But enough of that…here’s how our trip went day by day, to give you an idea of what we got up to!

Sunday 30th August– The ferry docked over at The Hague early evening and we all eagerly awaited in our campers, motor homes, cars, motorbikes and even push bikes ready at the rains to enter Holland like a scene from wacky races. We were very eager to get going as we knew we had an hours drive to the nearest campsite that fitted in with the route we had roughly chosen for the trip. The passport checks were the first stage holding us all back before we all began our journeys, on the wrong side of the road of course. Quick and painless, we were very surprised by the speed and efficiency of which the port staff got the queue through and we were soon on our way. If you’re reading this and planning to do a ferry crossing, have your passports at hand so that you aren’t that family who have put them in the depths of the ‘safe place’…. resulting in scrambling around trying to find them whilst awkwardly waving at those behind you.

So finally Vinnie (Yes, we gave the van a name) got to taste foreign tarmac for the first time, which we were so badly trying to remind ourselves the right-hand side was now the norm.   The roads actually weren’t that hard to get used to, we had done a small amount of driving abroad but nothing to this extent- we were planning a 1500-2000 mile round trip.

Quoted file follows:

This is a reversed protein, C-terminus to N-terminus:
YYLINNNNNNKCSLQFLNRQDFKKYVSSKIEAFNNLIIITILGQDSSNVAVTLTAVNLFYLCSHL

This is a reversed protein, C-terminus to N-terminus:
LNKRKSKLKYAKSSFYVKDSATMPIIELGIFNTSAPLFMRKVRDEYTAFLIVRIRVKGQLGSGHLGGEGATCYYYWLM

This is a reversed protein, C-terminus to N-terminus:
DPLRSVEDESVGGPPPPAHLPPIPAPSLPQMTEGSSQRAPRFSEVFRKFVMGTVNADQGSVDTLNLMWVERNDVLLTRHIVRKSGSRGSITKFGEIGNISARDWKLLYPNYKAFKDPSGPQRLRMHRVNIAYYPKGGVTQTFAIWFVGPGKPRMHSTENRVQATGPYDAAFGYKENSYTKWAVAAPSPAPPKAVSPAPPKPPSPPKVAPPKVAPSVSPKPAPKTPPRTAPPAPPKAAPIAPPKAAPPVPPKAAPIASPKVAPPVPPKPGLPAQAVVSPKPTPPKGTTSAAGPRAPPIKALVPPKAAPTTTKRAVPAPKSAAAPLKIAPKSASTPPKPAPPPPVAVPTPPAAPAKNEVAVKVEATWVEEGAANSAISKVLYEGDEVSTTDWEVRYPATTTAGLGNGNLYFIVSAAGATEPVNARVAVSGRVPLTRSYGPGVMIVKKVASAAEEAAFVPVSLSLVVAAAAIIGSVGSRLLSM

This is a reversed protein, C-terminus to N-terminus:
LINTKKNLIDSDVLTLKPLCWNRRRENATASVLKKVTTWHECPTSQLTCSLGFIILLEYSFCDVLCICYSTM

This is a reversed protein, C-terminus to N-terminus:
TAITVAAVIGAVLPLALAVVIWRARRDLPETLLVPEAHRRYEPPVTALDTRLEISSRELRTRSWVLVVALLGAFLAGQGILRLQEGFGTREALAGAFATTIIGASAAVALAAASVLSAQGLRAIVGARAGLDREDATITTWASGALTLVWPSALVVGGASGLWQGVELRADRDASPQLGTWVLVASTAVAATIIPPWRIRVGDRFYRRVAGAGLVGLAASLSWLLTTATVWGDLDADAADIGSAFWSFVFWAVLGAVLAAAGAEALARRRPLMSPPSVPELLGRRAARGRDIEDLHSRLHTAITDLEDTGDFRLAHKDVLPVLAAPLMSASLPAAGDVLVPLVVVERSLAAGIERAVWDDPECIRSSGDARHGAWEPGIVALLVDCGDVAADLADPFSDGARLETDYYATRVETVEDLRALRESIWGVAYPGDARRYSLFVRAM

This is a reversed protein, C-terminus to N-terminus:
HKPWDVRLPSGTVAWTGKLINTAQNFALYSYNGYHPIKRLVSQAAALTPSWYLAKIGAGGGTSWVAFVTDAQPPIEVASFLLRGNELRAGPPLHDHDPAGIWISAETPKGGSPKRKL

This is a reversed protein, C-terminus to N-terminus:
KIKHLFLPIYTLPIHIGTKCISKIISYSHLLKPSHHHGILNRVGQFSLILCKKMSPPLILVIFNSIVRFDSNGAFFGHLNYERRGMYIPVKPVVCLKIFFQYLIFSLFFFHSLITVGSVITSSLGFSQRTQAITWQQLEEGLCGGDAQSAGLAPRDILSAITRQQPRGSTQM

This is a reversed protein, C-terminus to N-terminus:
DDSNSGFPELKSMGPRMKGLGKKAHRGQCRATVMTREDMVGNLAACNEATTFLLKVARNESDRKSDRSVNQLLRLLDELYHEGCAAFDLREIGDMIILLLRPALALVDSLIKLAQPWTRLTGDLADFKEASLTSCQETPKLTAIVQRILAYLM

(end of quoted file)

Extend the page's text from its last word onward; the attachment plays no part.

The first campsite we decided to stay at was in Holland and was going to be the best we stayed at all holiday, although we didn’t know this at the time. We found that campsites in Europe seem to range from around 20-30 euros per night based on 2 persons and a vehicle with electric hook up. Showers and washing-up facilities are typically 50 cents on top, which is just to keep people from using too much water and spending hours in the bathroom. For us, the campsites were going to be top-up locations for the likes of water, electric recharge, showers and washing up. We would have loved to have done the majority of the trip wild camping but that was before having any experience of camping in hot weather! That van insulation we fitted definitely works!